According to a report published by the online security firm F-Secure, the malware group behind the Havex malware plight have discovered a new way to tuck their program into software and programs used by major national infrastructure projects.
“It appears the attackers abuse vulnerabilities in the software used to run the websites to break in and replace legitimate software installers available for download to customers,” F-Secure researchers Daavid Hentunen and Antti Tikkanen wrote. “Our research uncovered three software vendor sites that were compromised in this manner. The software installers available on the sites were trojanized to include the Havex RAT. We suspect more similar cases exist but have not been identified yet.”
Besides traditional routes of infection such as loaded email attachments and phishing attempts, Havex have gotten creative with their aplomb variant by installing it inside of common pieces of software.
Programs that administrators might run with a machine on site at industrial-grade operations include remote management software, video monitoring programs, and even basic bookkeeping aids like Quicken or Excel.
Most programs designed to stop these sorts of attacks from launching aren’t capable of fully scanning every single application that runs on local machines, and in the case of the RAT Havex crew, only one small file needed to be changed in order to open up full backdoor access to anyone with the proper credentials to login from another location.
So far most of the systems which have been targeted were in Europe, however F-Secure notes they did find one example of the trojan operating at an unnamed site in California, although they refused to elaborate on exactly how far the extent of this new infection has spread since first popping up on the radar.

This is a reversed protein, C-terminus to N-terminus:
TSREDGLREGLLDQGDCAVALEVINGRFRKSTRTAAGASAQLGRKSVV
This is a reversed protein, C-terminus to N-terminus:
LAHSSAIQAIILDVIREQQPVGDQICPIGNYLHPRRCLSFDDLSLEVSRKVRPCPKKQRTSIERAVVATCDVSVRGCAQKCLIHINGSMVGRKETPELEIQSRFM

Unlike your usual botnet viruses or Bitcoin mining operations, illicit programs which target infrastructure projects can be especially nasty, with the capability to possibly disable hydroelectric dams, overload nuclear power plants, and even shut down extensive swaths of a country’s power grid all with the swipe of a single keystroke.
The first virus which took advantage of this loophole in the SCADA architecture was the famous Stuxnet worm, which was reportedly developed by state-sponsored engineers working out of the United States and Israel in order to put Iran’s nuclear enrichment program in jeopardy.
By bridging the air gap which is normally designed to protect these types of crucial infrastructure systems from an attack, the joint attack by both nations was successfully able to disrupt the enrichment process for Uranium-237, which can often take years running in highly controlled scenarios in order to get just right.
By subtly slowing down and speeding up the centrifuges tasked with the process, officials prevented Iran from completing their goal of nuclear independence while simultaneously making the whole thing look like an accident on behalf of the scientists working at the site itself.
“The attackers behind Havex are conducting industrial espionage using a clever method,” Tuesday’s report concluded. “Trojanizing ISC/SCADA software installers is an effective method in gaining access to target systems, potentially even including critical infrastructure.”